Cold Evidence (Evidence #6) by Rachel Grant (audiobook) – Narrated by Nicol Zanzarella

This title may be downloaded from Audible via Amazon

The only thing Navy underwater archaeologist Undine Gray fears more than facing former SEAL Luke Sevick is never scuba diving again. But when a dive on a Cold War-era US Navy submarine ends with an accidental explosion, she’s terrified of going into the deep, forcing her to beg the most experienced diver she knows to take her back to the bottom of the cold Salish Sea.

Luke wants nothing to do with the woman who destroyed his career a dozen years ago but finds it impossible to turn his back on her plea. Caught off guard by an attraction he doesn’t want to feel, he’s eager to be done with this mission of mercy. But when they dive on the wreck, he only gets sucked in deeper. Someone has been digging on the Navy sub…and it appears the explosion that almost killed Undine was no accident.

To find the truth, Undine must navigate murky waters and the unexpectedly hot undercurrents swirling between her and Luke. Worse, divers are searching for something lost in US waters during the Cold War, and they’ll do anything to keep Luke and Undine from finding it first.

Rating: Narration – A-; Content – A-

Cold Evidence is number six in Rachel Grant’s seven-book (so far) Evidence series of romantic suspense novels. I’ve yet to read or listen to every instalment, but those I’ve got to so far have proved to be immensely enjoyable, complex and action-packed stories featuring hot-as-hell heroes and feisty (in a good way) heroines who don’t take any crap. The romances are nicely steamy and well integrated into the main storylines, and for me, the balance between romance and suspense is just about perfect. Cold Evidence does feature some recurring characters but like all the books in the series, it can be enjoyed as a standalone – although there is a bit of a cliff-hanger at the end which leads into the next book, Poison Evidence. Don’t worry though, it’s more by way of a teaser; the suspense storyline and HEA are happily resolved, so you can safely listen to this without fear of frustration!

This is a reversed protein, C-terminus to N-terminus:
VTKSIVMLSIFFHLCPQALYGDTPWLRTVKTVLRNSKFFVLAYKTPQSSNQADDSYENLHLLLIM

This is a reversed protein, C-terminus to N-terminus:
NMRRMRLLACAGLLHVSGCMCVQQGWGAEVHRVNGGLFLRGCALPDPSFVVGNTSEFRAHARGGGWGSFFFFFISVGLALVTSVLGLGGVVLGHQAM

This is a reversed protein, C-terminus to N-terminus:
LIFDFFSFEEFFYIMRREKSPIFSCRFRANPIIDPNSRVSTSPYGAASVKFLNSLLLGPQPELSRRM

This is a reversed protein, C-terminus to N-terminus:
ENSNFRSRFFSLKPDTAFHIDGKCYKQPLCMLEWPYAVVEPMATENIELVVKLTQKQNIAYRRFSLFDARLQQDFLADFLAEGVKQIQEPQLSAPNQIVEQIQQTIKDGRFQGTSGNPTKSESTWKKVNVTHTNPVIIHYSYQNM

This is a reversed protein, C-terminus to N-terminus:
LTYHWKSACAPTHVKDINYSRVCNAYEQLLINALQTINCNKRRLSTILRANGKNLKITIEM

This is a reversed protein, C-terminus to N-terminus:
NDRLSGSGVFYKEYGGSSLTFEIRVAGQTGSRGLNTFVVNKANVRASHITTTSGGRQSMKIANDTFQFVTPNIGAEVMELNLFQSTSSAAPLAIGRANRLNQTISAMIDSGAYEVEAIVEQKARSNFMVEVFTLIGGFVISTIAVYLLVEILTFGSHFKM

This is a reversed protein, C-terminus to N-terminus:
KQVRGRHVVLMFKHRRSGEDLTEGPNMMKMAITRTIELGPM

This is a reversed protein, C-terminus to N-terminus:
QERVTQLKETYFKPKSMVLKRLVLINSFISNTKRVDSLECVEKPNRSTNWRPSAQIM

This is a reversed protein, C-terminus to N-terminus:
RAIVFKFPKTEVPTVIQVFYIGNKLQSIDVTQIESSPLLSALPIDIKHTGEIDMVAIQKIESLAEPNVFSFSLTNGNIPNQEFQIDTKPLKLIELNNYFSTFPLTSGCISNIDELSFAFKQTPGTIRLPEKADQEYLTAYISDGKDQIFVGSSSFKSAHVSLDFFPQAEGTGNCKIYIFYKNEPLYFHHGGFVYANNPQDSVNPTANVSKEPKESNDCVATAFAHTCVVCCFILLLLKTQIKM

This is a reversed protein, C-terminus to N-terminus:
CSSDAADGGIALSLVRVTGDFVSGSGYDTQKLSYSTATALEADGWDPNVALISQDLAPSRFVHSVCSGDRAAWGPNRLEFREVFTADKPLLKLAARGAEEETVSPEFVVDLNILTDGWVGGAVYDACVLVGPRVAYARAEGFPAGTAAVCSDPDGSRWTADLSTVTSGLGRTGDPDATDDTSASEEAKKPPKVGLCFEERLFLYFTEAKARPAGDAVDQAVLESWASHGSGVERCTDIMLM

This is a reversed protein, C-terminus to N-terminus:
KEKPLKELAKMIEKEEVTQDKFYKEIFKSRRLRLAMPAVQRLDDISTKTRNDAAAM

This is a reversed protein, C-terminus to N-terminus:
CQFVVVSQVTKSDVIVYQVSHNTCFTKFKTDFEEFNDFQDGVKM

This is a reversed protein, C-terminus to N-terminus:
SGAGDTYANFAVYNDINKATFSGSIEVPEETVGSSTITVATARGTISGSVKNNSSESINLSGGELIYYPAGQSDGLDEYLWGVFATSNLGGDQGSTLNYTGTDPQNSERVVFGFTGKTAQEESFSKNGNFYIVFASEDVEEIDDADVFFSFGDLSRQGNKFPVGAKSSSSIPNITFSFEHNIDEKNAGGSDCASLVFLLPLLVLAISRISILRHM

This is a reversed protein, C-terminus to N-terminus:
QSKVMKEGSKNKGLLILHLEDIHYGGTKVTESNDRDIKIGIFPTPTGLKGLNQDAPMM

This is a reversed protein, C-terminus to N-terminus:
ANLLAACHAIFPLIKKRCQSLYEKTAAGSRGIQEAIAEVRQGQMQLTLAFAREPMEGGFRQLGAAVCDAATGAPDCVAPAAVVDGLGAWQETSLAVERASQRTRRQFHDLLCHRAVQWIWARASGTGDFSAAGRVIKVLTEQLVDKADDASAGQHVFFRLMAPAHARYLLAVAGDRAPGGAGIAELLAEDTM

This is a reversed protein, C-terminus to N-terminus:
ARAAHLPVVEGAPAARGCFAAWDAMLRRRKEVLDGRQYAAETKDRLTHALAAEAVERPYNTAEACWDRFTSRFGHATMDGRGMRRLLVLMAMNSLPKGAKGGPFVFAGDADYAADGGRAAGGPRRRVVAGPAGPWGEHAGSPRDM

Underwater archaeologist Undine Gray is working on a project to salvage the USS Wrasse, an old US submarine that sank off the coast of Seattle during the time of the Cuban Missile Crisis, taking a number of its former crewmembers with it; men who had served aboard her in World War Two and who had volunteered to take her to her final resting place, not knowing it would become theirs, too.

You can read the rest of this review at AudioGals.

Advertisements

Catalyst (Flashpoint #2) by Rachel Grant

This title may be purchased from Amazon

When a food storage depot in famine-struck South Sudan is torched, American aid worker Brie Stewart flees, only to land in a market where she’s the next item up for auction. Is the attack on the aid facility another assault upon the war-torn fledgling democracy, or has her family set her up as a pawn in their quest for oil rights?

Chief Warrant Officer Sebastian Ford crossed paths with Brie years ago when she was a shill for her family’s company, pushing a pipeline that threatened his tribe’s land. Determined to lead the rescue operation to save her, he won’t let her abduction—or the attraction that flares between them—get in the way of settling their unfinished business.

The Green Beret’s skills are put to the test in the flooded grasslands of South Sudan, where they must battle nature and dangerous factions who are after more than oil. Bastian and Brie put their hearts on the line as they find themselves embroiled in a conflict that extends beyond country and continent. Together they must douse the spark before it reaches the flashpoint and engulfs everything they hold dear.